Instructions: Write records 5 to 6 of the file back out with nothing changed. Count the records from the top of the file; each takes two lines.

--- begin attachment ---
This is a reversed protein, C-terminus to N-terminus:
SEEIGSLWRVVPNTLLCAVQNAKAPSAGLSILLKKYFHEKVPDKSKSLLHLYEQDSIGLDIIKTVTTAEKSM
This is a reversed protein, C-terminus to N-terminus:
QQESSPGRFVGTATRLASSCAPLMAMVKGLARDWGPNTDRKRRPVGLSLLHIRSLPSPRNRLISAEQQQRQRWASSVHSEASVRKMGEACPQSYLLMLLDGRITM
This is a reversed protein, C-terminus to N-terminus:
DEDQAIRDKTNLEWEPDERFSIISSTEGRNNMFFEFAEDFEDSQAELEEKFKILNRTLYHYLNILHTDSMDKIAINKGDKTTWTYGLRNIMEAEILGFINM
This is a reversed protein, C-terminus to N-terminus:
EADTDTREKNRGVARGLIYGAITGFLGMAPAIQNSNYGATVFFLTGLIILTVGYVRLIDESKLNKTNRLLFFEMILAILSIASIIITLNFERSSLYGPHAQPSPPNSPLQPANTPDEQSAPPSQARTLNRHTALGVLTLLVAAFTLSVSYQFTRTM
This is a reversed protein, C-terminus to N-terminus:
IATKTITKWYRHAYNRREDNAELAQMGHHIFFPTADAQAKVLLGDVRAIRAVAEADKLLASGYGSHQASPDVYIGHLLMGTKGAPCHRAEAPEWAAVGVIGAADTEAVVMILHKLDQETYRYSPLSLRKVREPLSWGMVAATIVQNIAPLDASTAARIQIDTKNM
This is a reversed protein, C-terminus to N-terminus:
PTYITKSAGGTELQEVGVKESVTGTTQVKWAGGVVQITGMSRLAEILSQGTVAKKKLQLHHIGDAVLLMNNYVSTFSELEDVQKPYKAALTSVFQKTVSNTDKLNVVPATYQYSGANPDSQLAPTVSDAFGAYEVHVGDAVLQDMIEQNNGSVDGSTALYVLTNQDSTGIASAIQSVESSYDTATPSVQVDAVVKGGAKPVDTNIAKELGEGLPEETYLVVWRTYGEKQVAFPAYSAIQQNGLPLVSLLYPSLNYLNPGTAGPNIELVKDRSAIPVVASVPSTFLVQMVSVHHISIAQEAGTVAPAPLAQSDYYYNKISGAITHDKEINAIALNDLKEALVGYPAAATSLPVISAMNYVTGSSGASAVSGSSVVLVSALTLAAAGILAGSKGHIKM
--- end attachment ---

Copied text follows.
This is a reversed protein, C-terminus to N-terminus:
IATKTITKWYRHAYNRREDNAELAQMGHHIFFPTADAQAKVLLGDVRAIRAVAEADKLLASGYGSHQASPDVYIGHLLMGTKGAPCHRAEAPEWAAVGVIGAADTEAVVMILHKLDQETYRYSPLSLRKVREPLSWGMVAATIVQNIAPLDASTAARIQIDTKNM
This is a reversed protein, C-terminus to N-terminus:
PTYITKSAGGTELQEVGVKESVTGTTQVKWAGGVVQITGMSRLAEILSQGTVAKKKLQLHHIGDAVLLMNNYVSTFSELEDVQKPYKAALTSVFQKTVSNTDKLNVVPATYQYSGANPDSQLAPTVSDAFGAYEVHVGDAVLQDMIEQNNGSVDGSTALYVLTNQDSTGIASAIQSVESSYDTATPSVQVDAVVKGGAKPVDTNIAKELGEGLPEETYLVVWRTYGEKQVAFPAYSAIQQNGLPLVSLLYPSLNYLNPGTAGPNIELVKDRSAIPVVASVPSTFLVQMVSVHHISIAQEAGTVAPAPLAQSDYYYNKISGAITHDKEINAIALNDLKEALVGYPAAATSLPVISAMNYVTGSSGASAVSGSSVVLVSALTLAAAGILAGSKGHIKM